Senate bill sets Dubai crude at $80 as trigger for fuel excise tax freeze
A bill calling for the automatic suspension of Value Added Tax (VAT) and excise duties on petroleum products has been tabled in the Senate, setting as the triggering event the benchmark of Dubai crude oil exceeding $80 per barrel.
Dubai’s price trigger will be the Singapore Mean of Platts benchmark, which sets the benchmark for fuel prices in Asia.
The bill, an approximated version of Senate Bills (SB) 2320 and 2445 which were introduced on the 18e Congressional, but which remained on hold in the Senate committee after Congress ended, is among 10 priority bills Sen. Aquilino L. Pimentel III introduced on Monday.
The senator did not include a provision in SB 2320 that allows the president, through an executive order (EO), to reduce the rate or suspend VAT on petroleum products in the event of a national emergency or of a state of calamity for one year.
Senator Maria Imelda Josefa Remedios R. Marcos filed a separate bill authorizing the suspension by EO, also on Monday.
The main purposes of amendment contemplated in the bills are sections 106, 107 and 148 of the National Revenue Code 1997.
A suspension of the excise tax on petroleum products is unlikely under the new government, which was sworn in last week, Finance Secretary Benjamin E. Diokno said.
He added that reversing such a suspension would be “very difficult”.
President Ferdinand R. Marcos, Jr. said he would look for other options to deal with spiraling fuel costs, noting that a suspension of excise taxes would significantly reduce government.
The finance ministry said a suspension could result in up to 131.4 billion pesos in lost revenue in 2022, the loss of which could potentially hamper economic recovery.
Pimentel also proposed a measure removing travel tax for Filipinos and Association of Southeast Asian Nations (ASEAN) nationals traveling to other ASEAN countries.
Meanwhile, Ms. Marcos has listed among her priority bills measures calling for tenant empowerment, a new omnibus electoral code and a Young Farmer Challenge Act, the Pandemic Protection Act.
She also proposed a bill exempting migrant workers from paying PhilHealth premiums.
Senator Lorna Regina B. Legarda’s priorities included a measure providing public school students at all grades with tablet computers.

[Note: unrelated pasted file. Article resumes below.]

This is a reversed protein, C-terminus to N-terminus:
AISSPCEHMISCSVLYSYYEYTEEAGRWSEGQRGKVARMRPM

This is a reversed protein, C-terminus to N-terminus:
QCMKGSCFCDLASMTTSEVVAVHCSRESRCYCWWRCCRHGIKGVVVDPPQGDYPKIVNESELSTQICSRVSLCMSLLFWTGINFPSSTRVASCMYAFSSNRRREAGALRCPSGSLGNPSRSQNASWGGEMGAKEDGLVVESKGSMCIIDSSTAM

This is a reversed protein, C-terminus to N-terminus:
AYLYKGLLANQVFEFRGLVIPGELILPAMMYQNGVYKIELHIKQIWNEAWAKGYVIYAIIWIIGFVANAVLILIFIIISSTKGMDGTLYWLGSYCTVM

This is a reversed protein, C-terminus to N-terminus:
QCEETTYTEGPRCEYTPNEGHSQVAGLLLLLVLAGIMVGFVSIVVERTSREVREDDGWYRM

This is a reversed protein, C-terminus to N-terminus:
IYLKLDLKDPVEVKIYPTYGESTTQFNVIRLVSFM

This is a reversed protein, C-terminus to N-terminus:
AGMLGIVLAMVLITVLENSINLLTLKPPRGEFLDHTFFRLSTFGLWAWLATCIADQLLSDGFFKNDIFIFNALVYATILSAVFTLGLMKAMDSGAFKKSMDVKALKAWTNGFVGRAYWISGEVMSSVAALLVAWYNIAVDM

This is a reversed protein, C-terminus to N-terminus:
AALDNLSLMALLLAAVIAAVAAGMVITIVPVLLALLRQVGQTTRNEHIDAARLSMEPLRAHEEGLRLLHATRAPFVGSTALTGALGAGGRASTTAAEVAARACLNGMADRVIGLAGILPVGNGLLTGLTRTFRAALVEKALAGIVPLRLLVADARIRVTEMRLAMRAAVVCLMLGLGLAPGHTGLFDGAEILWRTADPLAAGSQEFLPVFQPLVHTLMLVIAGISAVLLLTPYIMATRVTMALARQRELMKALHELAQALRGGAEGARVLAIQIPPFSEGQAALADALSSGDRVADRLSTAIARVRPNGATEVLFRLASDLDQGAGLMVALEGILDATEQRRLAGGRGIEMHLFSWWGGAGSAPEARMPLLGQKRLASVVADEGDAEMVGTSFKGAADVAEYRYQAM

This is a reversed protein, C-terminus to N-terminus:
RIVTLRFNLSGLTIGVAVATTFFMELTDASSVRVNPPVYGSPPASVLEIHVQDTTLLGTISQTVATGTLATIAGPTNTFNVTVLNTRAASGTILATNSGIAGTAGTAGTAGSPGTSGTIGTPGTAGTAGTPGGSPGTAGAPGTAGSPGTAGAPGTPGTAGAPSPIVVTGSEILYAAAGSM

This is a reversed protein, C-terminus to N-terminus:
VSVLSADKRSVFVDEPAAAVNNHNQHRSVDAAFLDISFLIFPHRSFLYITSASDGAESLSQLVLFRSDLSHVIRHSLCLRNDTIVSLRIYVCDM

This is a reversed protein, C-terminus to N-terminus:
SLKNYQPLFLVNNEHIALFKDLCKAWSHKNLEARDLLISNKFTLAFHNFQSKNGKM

Senate Bill 1 is known as the One Tablet, One Student Act. A version was filed on 18e Congress, but had not gone beyond the committee level when that Congress ended.
She also proposed a Magna Carta for public school teachers, a Magna Carta for private school teachers, and a measure increasing the salaries of public school teachers and staff.
Sen. Jose P. Estrada, Jr. listed among his priorities a measure to amend the Labor Code to appoint the Secretary of Commerce as Vice Chairman of the National Wage and Productivity Commission. The amendment is intended to guide the commission on business and investment conditions before any wage action is taken.
He also reintroduced a bill moving informal workers into the formal economy and proposed a measure tolerating penalties for household employers who fail to pay social security benefits.
Senator Juan Edgardo M. Angara introduced the Export Development and Investment Bill, which aims to develop higher value and diversified export products.
Sen. Emmanuel Joel J. Villanueva said he is focusing on “employment opportunity and job security” with a view to reducing poverty, he said in a statement.
He proposed institutionalizing the National Employment Recovery Strategy as a model for job creation, and the Security of Tenure Law for private sector workers. The latter was also tabled by Senator Ana Theresia N. Hontiveros-Baraquel.
Mrs. Hontiveros also introduced the Philippine Rise Marine Resources Reservation Bill which declares part of the Philippine Rise (international name: Benham Rise) a protected area, prohibiting the destruction of wildlife found there and establishes a conservation and management regime.
Senator Manuel M. Lapid has proposed measures providing for a monthly social pension for indigent disabled people, the abolition of fees for professional examinations and the obligation for tourism professionals to pass a qualification examination. — Alyssa Nicole O. Tan